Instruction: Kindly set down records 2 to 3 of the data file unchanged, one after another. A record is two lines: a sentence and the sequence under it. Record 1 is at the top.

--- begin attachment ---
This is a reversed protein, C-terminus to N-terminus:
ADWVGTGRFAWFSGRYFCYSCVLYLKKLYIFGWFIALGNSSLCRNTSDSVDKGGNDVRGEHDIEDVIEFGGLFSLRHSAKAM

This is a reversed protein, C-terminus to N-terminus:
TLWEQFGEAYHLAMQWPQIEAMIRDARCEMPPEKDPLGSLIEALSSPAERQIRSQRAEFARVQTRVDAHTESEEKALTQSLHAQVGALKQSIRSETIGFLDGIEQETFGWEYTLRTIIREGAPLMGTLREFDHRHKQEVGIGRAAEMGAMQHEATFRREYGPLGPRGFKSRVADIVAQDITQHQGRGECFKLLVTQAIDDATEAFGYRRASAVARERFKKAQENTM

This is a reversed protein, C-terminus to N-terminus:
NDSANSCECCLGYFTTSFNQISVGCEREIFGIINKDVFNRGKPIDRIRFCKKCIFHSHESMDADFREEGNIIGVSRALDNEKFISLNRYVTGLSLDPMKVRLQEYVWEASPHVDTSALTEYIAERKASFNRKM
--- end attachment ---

This is a reversed protein, C-terminus to N-terminus:
TLWEQFGEAYHLAMQWPQIEAMIRDARCEMPPEKDPLGSLIEALSSPAERQIRSQRAEFARVQTRVDAHTESEEKALTQSLHAQVGALKQSIRSETIGFLDGIEQETFGWEYTLRTIIREGAPLMGTLREFDHRHKQEVGIGRAAEMGAMQHEATFRREYGPLGPRGFKSRVADIVAQDITQHQGRGECFKLLVTQAIDDATEAFGYRRASAVARERFKKAQENTM

This is a reversed protein, C-terminus to N-terminus:
NDSANSCECCLGYFTTSFNQISVGCEREIFGIINKDVFNRGKPIDRIRFCKKCIFHSHESMDADFREEGNIIGVSRALDNEKFISLNRYVTGLSLDPMKVRLQEYVWEASPHVDTSALTEYIAERKASFNRKM